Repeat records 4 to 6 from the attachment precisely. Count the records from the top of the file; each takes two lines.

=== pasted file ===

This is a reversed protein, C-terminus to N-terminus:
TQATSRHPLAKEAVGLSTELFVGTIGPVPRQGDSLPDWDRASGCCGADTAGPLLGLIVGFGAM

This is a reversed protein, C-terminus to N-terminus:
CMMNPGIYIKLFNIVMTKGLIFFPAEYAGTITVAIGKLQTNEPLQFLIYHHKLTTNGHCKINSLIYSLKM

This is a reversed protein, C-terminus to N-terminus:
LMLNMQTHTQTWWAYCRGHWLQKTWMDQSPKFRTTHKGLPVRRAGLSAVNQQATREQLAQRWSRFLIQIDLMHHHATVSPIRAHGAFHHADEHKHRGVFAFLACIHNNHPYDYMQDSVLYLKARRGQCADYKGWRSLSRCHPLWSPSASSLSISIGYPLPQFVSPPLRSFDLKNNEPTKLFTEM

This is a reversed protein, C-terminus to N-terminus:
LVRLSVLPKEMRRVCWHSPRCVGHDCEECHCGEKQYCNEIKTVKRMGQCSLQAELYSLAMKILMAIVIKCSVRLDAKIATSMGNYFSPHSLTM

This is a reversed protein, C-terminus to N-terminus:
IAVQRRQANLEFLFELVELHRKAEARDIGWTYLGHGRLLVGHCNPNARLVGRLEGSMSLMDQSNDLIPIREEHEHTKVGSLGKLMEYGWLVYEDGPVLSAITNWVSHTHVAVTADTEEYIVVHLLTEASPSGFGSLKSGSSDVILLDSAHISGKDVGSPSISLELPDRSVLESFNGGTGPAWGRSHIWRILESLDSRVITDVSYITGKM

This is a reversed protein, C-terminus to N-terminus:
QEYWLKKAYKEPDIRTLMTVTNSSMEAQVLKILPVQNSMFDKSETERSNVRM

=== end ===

This is a reversed protein, C-terminus to N-terminus:
LVRLSVLPKEMRRVCWHSPRCVGHDCEECHCGEKQYCNEIKTVKRMGQCSLQAELYSLAMKILMAIVIKCSVRLDAKIATSMGNYFSPHSLTM

This is a reversed protein, C-terminus to N-terminus:
IAVQRRQANLEFLFELVELHRKAEARDIGWTYLGHGRLLVGHCNPNARLVGRLEGSMSLMDQSNDLIPIREEHEHTKVGSLGKLMEYGWLVYEDGPVLSAITNWVSHTHVAVTADTEEYIVVHLLTEASPSGFGSLKSGSSDVILLDSAHISGKDVGSPSISLELPDRSVLESFNGGTGPAWGRSHIWRILESLDSRVITDVSYITGKM

This is a reversed protein, C-terminus to N-terminus:
QEYWLKKAYKEPDIRTLMTVTNSSMEAQVLKILPVQNSMFDKSETERSNVRM